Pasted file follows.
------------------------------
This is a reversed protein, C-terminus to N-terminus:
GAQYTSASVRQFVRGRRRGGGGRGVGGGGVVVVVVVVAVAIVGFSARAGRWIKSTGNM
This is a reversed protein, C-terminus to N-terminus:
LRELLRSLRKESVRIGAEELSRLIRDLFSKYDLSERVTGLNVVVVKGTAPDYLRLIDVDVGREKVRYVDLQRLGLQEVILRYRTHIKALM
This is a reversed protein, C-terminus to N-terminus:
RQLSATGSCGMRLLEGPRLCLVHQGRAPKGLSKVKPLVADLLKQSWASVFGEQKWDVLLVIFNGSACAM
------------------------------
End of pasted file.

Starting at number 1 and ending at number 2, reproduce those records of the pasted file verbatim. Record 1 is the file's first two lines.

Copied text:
This is a reversed protein, C-terminus to N-terminus:
GAQYTSASVRQFVRGRRRGGGGRGVGGGGVVVVVVVVAVAIVGFSARAGRWIKSTGNM
This is a reversed protein, C-terminus to N-terminus:
LRELLRSLRKESVRIGAEELSRLIRDLFSKYDLSERVTGLNVVVVKGTAPDYLRLIDVDVGREKVRYVDLQRLGLQEVILRYRTHIKALM